Ok, so as for the firing order I have been waiting for the builder to send me the parts list (been busy at work and unable to stop back in and keep pestering them) so I can lookup the cam. the plug wires are ran in counter clockwise direction. I did also time it with a timing light, forgot to mention that. Its at 15* no vacuum advance hooked up. the EGR valve is blocked off with a plate and I just plugged all the vacuum barbs at the engine to rule out any leaks in the lines and it didn't change the vacuum level. I also just did a compression test and all cylinders were between 118 and 125. I know that is slightly on the low side so could that and the low vacuum be indicative of something like late valve timing? The reason I haven't went right back to the builder is they don't do over the fender work and not being a mechanic, im trying to cover my end before I go through all the trouble to pull it again and it turn out fine. Again thanks for all the input, hopefully I can get something figured out and either have it back to the builder or running by next week.
The reason I haven't went right back to the builder is they don't do over the fender work and not being a mechanic, im trying to cover my end before I go through all the trouble to pull it again and it turn out fine.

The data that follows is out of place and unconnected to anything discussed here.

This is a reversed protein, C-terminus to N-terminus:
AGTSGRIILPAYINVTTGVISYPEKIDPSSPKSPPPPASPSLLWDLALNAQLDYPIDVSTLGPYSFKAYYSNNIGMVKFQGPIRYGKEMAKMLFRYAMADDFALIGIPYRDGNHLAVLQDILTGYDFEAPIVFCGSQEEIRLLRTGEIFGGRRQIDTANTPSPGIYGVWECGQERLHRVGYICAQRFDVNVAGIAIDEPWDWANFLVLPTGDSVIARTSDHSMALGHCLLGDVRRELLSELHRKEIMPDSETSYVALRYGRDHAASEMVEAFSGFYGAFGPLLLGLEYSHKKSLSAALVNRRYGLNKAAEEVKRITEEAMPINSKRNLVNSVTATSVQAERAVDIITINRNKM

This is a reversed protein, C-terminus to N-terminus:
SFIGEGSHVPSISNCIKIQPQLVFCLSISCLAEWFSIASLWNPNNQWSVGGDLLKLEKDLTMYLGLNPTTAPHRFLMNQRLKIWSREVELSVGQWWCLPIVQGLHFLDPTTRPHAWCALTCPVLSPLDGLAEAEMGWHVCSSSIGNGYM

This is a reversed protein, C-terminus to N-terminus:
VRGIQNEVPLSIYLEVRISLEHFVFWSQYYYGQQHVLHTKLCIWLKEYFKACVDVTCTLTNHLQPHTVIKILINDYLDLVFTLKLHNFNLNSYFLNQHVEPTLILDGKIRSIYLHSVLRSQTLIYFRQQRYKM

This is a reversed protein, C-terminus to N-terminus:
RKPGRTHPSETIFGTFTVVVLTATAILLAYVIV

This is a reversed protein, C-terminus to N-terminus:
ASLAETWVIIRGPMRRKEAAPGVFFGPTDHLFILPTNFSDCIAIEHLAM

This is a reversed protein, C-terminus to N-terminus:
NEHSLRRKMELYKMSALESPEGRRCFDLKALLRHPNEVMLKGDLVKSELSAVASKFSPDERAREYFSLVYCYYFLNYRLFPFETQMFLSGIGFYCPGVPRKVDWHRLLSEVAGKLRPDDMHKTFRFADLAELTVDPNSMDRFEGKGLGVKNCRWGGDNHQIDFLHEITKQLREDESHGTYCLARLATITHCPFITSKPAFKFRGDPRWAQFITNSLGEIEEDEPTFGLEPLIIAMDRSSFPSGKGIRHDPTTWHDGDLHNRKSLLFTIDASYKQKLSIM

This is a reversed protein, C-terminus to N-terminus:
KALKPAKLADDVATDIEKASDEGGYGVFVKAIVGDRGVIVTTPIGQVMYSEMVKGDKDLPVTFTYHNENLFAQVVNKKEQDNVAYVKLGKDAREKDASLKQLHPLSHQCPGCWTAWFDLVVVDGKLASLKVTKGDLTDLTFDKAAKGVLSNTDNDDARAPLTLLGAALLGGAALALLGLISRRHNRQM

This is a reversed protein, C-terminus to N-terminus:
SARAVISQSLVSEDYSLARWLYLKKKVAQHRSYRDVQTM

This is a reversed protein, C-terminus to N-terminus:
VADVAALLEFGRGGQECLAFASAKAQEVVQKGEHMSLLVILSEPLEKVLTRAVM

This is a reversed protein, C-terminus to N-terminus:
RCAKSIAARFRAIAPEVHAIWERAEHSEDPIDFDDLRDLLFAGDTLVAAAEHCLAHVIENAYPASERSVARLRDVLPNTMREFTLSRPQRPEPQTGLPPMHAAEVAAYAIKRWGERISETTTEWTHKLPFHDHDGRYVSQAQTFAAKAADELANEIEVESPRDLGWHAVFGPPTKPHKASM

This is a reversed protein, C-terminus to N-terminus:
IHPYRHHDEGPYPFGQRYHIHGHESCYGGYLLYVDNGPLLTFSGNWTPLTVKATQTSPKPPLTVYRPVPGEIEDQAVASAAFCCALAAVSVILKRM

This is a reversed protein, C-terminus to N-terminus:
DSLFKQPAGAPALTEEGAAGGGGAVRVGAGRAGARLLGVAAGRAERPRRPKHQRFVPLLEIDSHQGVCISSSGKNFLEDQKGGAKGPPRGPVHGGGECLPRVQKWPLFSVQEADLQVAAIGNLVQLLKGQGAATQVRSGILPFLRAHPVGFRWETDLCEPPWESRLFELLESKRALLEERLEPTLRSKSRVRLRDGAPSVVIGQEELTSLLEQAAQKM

Sounds like you need a new mechanic. Its not like they didn't expect you to install the ****...
Edit- also, if I was a mechanic with a, "no over the fender work" policy, I would break that engine in on the bench to verify its running as its supposed to be before handing it back over to the person paying for my services.
I got it figured out! I had to play around with the timing just slightly to get her to fire easy every time. once I got that I switched the plug order to the HO order and she smoothed right out. Thank you all for the suggestions, its what kept me sane trying to get this. And Krazyness I agree with the firing it on a stand, I figured that's what they would do but wasn't the case, lesson learned if I ever get anything else built, but luckily they had everything right.
Great you got it figured out. One thing to add that may help going forward... It would be a good idea to check the timing pointer and verify true TDC.
There was some tolerance as originally built, parts changes can add error and sometimes the damper ring slips. Finding and marking true TDC on the damper or adjusting the timing pointer with the "Positive Stop Method" will make tuneups easier and may help you get her running better.